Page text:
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LA 7s Primer: A Glance in the Rear View Mirror

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LA 7s Primer: A Glance in the Rear View Mirror

Fiji likes winning. Mike Lee KLC fotos for World Rugby.

Quick. Look back to the 2018-19 Men’s Sevens World Series season, where Fiji won the Series, and the USA made every Cup semifinal round and finished in second overall; it would be logical to assume that at least one of those two teams would be hunting for a top spot in the standings again a few months later. No?

No. 

The first few stops on the Sevens World Series provide a great reminder that in this sport, there are no certainties. Life on the Series is like a Hollywood film career. One day you’re an A-list actor with a starring role, and the next you’re just lucky to have a bit part. So, as we get set for the kickoff for the LA7s, let’s take a look at which teams started the season ready for the big stage, and which teams have gone completely off the script.

Round 1:  Dubai

Hopes for a new world order were dashed when perennial finalists New Zealand and South Africa faced off for the Cup in Dubai. The game was a validation of the Blitzbokke’s up-tempo style. Watching New Zealand trying to tackle the likes of Justin Geduld, Rosco Specman, and Seabelo Senatla was reminiscent of the scene in the Karate Kid where Mr. Miyagi tries to catch a housefly with chopsticks. South Africa 15, New Zealand, donut.

Notes: Fiji failed to make it out of it’s own pool, which became an unofficial day of mourning back home. Meanwhile the US made the quarterfinals, despite missing the services of Olympians Ben Pinkelman, Martin Iosefo, and Folau Niua.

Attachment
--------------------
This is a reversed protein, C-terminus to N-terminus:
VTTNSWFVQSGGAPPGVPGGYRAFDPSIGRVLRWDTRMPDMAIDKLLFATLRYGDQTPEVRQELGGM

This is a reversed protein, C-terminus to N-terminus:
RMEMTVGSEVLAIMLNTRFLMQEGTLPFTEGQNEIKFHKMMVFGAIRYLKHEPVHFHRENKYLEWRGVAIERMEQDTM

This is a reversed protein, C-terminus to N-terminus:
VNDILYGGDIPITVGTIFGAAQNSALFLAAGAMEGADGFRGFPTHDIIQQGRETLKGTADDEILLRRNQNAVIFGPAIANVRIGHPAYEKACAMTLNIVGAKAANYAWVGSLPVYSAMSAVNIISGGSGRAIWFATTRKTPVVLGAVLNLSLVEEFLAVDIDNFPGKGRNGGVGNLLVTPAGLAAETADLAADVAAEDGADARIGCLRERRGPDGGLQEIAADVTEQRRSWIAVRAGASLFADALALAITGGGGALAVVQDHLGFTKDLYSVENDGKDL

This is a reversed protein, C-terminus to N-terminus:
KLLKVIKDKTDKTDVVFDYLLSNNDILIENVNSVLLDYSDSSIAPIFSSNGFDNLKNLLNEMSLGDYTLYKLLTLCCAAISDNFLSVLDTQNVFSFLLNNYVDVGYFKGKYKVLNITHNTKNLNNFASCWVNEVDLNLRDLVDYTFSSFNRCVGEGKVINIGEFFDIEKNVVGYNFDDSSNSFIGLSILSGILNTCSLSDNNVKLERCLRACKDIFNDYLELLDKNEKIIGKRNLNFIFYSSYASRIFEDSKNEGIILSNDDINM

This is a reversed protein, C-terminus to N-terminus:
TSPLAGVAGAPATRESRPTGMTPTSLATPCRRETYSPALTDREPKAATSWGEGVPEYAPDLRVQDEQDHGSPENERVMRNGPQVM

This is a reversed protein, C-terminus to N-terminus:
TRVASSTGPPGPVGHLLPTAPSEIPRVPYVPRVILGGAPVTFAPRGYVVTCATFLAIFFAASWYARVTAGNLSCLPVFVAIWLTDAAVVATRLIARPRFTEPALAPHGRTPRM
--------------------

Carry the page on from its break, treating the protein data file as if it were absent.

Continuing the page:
Round 2:  Cape Town

New Zealand vs South Africa in a Cup Final rematch from Round 1. This game didn’t have the usual sizzle of try-scoring highlights, but it had more tension than a Jordan Peele film. Both teams got within sniffing distance of the tryline, but, alas, a scoreless 1st half. Zeroes on the board for nine minutes, when finally Justin Geduld scored for South Africa. That set the table for the All Black’s Ngarohi McGarvey-Black, who, in the 12th minute, danced through and around three green shirts for the game-winner.

A few scribbles I took down during this game…the bitter taste of Rio still haunts the AB7s…McGarvey-Black is a special player…NZ’s Kurt Baker didn’t get enough hugs as a child…

Notes:  France!  France has never placed better than 7th on the Series table. They are 3rd after two tournaments.

Round 3:  Hamilton

In the next two rounds, World Rugby donned its Vader mask and took aim at the tournament’s quarterfinals from the bridge of the Death Star. Four pool winners went automatically to the semifinals, while three-quarters of the field were left fighting for participation trophies. The move was made to ensure that both men’s and women’s tournaments could be shoehorned into the same weekend at the same venue, but don’t tell that to Canada and Kenya, who finished a rare second place in their pools but were still left out of Cup contention.

New Zealand beat up the French on home soil in the Cup final, earning a second straight celebratory haka. Credit the boys in black, who haven’t looked this dangerous since winning the Rugby World Cup 7s in San Francisco in 2018. Three finals in three tournaments is impressive consistency.